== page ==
An alternative embodiment exists whereby the credit allocation scheme may be used to send request or response commands to the DIFT buffer 300. In this embodiment, the Cbox 170 and Rbox 200 are assigned credits as discussed above, but each must reserve a final credit for a response only. Thus, all credits in the Cbox 170 or Rbox 200 may be spent in issuing requests or responses to the DIFT buffer 300, but the last credit must be spent on a response.

The above discussion is meant to be illustrative of the principles and various embodiments of the present invention. Numerous variations and modifications will become apparent to those skilled in the art once the above disclosure is fully appreciated. For example, the shared buffer space may be extended to include three or more buffer sources. It is intended that the following claims be interpreted to embrace all such variations and modifications.

Claims

1. A multi-processor computer system, comprising:

a plurality of processors, each processor coupled to at least one memory cache, one cache control unit, and one interprocessor router; and
a memory coupled to each processor, each memory managed by a memory controller configured to accept memory requests from the plurality of processors;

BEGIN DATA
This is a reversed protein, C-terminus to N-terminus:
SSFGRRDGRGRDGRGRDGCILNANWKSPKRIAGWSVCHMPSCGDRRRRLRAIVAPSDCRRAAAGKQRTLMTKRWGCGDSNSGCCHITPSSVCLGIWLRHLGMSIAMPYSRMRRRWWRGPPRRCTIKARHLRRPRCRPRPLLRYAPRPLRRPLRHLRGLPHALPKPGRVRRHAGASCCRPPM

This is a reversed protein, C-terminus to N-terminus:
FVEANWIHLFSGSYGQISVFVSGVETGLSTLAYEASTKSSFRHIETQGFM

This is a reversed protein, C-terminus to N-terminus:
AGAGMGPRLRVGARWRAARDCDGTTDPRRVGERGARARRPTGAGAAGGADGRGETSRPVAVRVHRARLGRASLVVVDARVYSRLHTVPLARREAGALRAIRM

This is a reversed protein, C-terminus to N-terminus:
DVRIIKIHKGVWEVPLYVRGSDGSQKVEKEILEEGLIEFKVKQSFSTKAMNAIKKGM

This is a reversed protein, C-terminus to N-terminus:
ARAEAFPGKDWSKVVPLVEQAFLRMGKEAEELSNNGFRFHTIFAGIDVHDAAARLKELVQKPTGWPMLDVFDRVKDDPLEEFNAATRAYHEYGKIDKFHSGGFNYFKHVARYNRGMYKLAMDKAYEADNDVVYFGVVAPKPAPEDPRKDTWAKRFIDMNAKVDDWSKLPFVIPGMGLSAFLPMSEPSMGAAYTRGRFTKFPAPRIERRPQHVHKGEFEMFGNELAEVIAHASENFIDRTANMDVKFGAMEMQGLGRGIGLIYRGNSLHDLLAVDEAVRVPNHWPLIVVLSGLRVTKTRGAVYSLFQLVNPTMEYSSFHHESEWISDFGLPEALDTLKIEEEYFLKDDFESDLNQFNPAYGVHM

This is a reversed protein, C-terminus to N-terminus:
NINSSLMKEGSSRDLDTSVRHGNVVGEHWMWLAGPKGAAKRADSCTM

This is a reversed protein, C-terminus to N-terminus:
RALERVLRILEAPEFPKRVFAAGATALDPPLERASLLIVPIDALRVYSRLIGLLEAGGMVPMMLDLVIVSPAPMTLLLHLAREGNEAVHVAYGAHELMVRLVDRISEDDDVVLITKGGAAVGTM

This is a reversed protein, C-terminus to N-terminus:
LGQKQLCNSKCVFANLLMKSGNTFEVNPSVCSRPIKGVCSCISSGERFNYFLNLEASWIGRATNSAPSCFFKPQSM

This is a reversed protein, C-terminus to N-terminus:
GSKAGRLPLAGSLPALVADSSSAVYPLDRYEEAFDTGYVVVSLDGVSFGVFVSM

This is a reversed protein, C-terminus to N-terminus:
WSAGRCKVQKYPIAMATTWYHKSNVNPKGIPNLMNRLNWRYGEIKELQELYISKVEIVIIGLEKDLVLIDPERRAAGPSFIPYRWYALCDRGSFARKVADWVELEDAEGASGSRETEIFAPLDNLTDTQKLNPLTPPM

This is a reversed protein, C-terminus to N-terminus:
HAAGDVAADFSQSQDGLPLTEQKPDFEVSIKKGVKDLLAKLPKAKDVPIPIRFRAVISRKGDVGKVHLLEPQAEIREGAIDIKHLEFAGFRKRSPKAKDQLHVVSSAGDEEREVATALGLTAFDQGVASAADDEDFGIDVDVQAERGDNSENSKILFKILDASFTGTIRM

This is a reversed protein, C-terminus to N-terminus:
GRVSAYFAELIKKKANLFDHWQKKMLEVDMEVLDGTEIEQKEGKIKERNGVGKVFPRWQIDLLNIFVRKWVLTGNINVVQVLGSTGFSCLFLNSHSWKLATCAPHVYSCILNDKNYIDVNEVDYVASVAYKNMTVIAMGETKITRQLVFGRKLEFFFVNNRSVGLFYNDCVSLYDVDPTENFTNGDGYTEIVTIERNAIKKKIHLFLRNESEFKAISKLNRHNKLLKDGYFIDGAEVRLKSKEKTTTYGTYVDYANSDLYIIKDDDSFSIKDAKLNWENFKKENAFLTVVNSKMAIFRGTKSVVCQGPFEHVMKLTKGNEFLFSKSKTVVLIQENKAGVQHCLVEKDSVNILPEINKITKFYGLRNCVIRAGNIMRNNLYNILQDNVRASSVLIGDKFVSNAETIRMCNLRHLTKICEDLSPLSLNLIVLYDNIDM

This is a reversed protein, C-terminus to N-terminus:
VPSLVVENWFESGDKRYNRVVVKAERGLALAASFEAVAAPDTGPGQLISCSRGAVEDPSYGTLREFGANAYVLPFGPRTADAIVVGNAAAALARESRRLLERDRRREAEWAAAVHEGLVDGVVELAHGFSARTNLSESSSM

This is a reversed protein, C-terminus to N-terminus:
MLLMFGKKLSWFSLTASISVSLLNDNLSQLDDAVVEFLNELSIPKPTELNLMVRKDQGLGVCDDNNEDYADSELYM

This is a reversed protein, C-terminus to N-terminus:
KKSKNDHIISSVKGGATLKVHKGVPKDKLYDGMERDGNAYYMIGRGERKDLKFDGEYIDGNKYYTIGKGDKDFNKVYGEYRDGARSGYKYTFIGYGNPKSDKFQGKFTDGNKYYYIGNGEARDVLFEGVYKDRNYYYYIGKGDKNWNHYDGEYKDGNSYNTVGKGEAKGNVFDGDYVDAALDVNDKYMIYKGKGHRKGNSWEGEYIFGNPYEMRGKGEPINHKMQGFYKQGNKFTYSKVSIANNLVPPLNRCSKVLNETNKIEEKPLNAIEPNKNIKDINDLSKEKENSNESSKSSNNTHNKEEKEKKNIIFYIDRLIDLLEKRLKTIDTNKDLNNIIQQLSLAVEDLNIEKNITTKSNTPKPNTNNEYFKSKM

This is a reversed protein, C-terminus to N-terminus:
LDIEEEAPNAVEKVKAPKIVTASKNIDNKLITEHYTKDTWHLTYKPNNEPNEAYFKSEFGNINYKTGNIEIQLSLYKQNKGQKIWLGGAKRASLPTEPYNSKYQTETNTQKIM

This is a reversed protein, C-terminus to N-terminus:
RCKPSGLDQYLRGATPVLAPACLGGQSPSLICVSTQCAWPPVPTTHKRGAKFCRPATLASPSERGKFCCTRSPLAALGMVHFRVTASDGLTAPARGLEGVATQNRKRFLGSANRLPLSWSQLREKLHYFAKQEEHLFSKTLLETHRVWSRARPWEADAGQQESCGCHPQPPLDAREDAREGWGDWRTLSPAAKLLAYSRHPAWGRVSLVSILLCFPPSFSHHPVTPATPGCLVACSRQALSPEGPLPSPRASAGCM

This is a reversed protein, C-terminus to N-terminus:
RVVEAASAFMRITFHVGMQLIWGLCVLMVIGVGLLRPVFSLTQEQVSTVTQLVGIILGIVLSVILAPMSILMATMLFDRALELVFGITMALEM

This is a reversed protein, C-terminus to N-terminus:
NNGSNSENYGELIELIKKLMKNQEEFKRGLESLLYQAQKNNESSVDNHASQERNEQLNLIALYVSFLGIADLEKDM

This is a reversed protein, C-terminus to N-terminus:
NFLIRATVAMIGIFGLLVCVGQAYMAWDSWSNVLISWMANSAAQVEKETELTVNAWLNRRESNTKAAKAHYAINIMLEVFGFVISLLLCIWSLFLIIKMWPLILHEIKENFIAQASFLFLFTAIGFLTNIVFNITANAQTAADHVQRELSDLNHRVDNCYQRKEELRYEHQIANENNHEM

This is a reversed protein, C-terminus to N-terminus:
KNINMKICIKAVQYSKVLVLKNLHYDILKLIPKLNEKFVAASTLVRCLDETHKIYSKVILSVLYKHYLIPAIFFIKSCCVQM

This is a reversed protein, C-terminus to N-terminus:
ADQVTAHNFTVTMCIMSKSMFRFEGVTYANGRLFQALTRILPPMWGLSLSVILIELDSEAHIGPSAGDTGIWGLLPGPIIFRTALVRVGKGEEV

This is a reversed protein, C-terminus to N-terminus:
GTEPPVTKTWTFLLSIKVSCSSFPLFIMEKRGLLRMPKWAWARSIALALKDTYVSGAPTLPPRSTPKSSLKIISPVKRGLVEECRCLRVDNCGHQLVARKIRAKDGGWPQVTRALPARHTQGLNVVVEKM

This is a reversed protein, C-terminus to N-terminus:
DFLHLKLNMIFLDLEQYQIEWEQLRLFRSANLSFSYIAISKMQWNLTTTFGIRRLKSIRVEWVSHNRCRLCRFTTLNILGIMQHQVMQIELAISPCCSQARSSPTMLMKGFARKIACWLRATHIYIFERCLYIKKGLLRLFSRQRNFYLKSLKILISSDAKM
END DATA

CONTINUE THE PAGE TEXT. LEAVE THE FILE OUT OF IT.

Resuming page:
wherein the memory requests from a local processor are delivered to the memory controller by the cache control unit and wherein memory requests from other processors are delivered to the memory controller by the interprocessor router and wherein the memory controller allocates the memory requests from the plurality of processors in a shared buffer using a credit-based allocation scheme in which the memory controller automatically returns a credit if a number of filled spaces in the shared buffer is below a threshold, and returns credits in a round-robin manner if a number of filled spaces in the shared buffer exceeds the threshold,
wherein a number of credits assigned to the interprocessor router and the cache control unit is based, at least in part, on round-trip times required to transmit credits between the interprocessor router and the buffer and between the cache control unit and the buffer.

2. The computer system of claim 1 wherein:

the cache control unit and the interprocessor router are each assigned a number of credits;
at least one of said credits must be delivered by the cache control unit to the memory controller when a memory request is delivered by the cache control unit to the memory controller; and
at least one of said credits must be delivered by the interprocessor router to the memory controller when a memory request is delivered by the interprocessor router to the memory controller;
wherein if the number of filled spaces in the shared buffer is below the threshold, the buffer returns the credits to the source from which the credit and memory request arrived.

3. The multi-processor computer system of claim 2 wherein:

wherein if the number of filled spaces in the shared buffer is above the threshold, the buffer holds the credits and returns a credit in a round-robin manner to a source from which a credit has been received only when a space in the shared buffer becomes free; and